When it comes to global climate change, there are two critical and intertwined, but distinct issues: science, and policy. We generally focus on the science, because that is what dictates the appropriate policy response, or at least what our climate policy needs to accomplish.
Justin Gillis had an excellent article published in The New York Times this past week, which addresses both science and policy. The science aspect of the article bears some resemblance to one of our posts from a year ago, Climate Sensitivity: The Skeptic Endgame. The fundamental premise of both articles involves the fact that, because of the sound basic science supporting the human-caused global warming theory, there only remains one fallback position for the remaining relatively credible climate contrarians. That fallback position involves climate sensitivity being lower than the body of scientific evidence indicates.
Gillis' article focuses mainly on Richard Lindzen, who is one of the relatively more credible climate contrarians (although he has a long history of taking contrarian positions on nearly every climate-related issue, and being almost universally wrong on those issues). Lindzen embodies the low climate sensitivity fallback position perfectly, but as we will see here, the basis of Lindzen's argument, which itself is the basis of all remaining relatively credible climate contrarianism, is entirely false and undermined by three inescapable flaws.
We know that humans are rapidly increasing the level of CO2 and other greenhouse gases (GHGs) in the atmosphere, we know that this GHG increase is causing some amount of warming, and will continue to cause additional warming as long as GHG levels continue to rise. The remaining relatively credible climate contrarians like Lindzen acknowledge these realities; where they differ from mainstream climate science is in exactly how much warming the GHG increase will cause. This is known as the climate sensitivity - how much the planet will warm in response to increasing GHGs, including feedbacks.
For contrarians like Lindzen, climate sensitivity must be low, or they have no case to make. They have acknowledged that GHGs will cause warming, and their only argument against taking serious action to reduce GHG emissions is this premise that the GHG increase won't cause very much warming. That is why we described this argument as the 'skeptic' endgame, and Gillis accurately described it as the dissenters' "last bastion."
So what is Lindzen's case for low climate sensitivity? He summed it up in the recent ABC documentary discussed by John Cook, I Can Change Your Mind About Climate (see minute 21 in this video). In response to a comment that the average global surface temperature has warmed about three-quarters of a degree Celsius, Linzen responds:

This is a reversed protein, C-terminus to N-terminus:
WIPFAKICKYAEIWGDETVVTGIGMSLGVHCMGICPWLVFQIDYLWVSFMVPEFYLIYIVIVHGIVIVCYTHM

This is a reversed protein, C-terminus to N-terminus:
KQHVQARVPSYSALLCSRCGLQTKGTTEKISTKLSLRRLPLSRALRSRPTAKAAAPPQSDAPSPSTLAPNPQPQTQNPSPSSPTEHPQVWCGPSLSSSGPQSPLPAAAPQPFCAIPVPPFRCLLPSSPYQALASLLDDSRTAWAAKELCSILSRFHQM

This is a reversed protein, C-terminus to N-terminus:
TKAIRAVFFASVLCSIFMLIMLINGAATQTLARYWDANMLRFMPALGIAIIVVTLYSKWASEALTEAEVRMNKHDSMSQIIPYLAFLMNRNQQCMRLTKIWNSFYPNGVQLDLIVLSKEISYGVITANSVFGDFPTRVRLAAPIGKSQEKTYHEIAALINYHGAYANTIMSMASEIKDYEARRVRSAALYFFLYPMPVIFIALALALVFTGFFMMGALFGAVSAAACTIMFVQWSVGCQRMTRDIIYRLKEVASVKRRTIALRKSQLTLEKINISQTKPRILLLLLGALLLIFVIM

"Yeah, and we should have seen 3[°C]"
This is a very brief encapsulation of Lindzen's pet argument, Earth hasn't warmed as much as expected. I call it his 'pet argument' because he makes it in virtually every talk and presentation he gives, and has been making it since at least 1989, despite the fact that it's been debunked time and time again (i.e. Skeptical Science alone has debunked it here and here and here and here and here and here).
In short, if climate sensitivity is lower than resulting in climate models, then the climate should have warmed less than climate models have predicted. In order to argue that this is the case, Lindzen claims that CO2-equivalent (the total radiative forcing for all greenhouse gases in units equivalent to CO2-caused warming) has already doubled from pre-industrial levels; therefore, if climate sensitivity is around 3°C for doubled CO2 (as in climate models), the planet should have warmed 3°C. It has not warmed nearly so much; therefore, Lindzen asserts, climate sensitivity is low.
The problem with Lindzen's argument for low sensitivity is that it contains three separate fundamental flaws:
By themselves, each of these fundamental errors completely invalidates Lindzen's argument. Taken together, they form a trio of Achilles' Heels which leave us puzzled as to how Lindzen has continued to make this obviously and grossly fundamentally flawed argument for over two decades.
In addition to these three glaring errors, we know the Earth has warmed as much as expected because climate scientists compare their model runs to observational data. We've done a whole series of posts looking at the accuracy of past climate model predictions, our most recent entry being Hansen et al. 1981 (Figure 1).
Figure 1: Hansen et al. (1981) global warming projections under a scenario of high energy growth (4% per year from 1980 to 2020) (red) and slow energy growth (2% per year from 1980 to 2020) (blue) vs. observations from GISTEMP with a 2nd-order polynomial fit (black). Actual energy growth has been between the two Hansen scenarios at approximately 3% per year. Baseline is 1971-1991.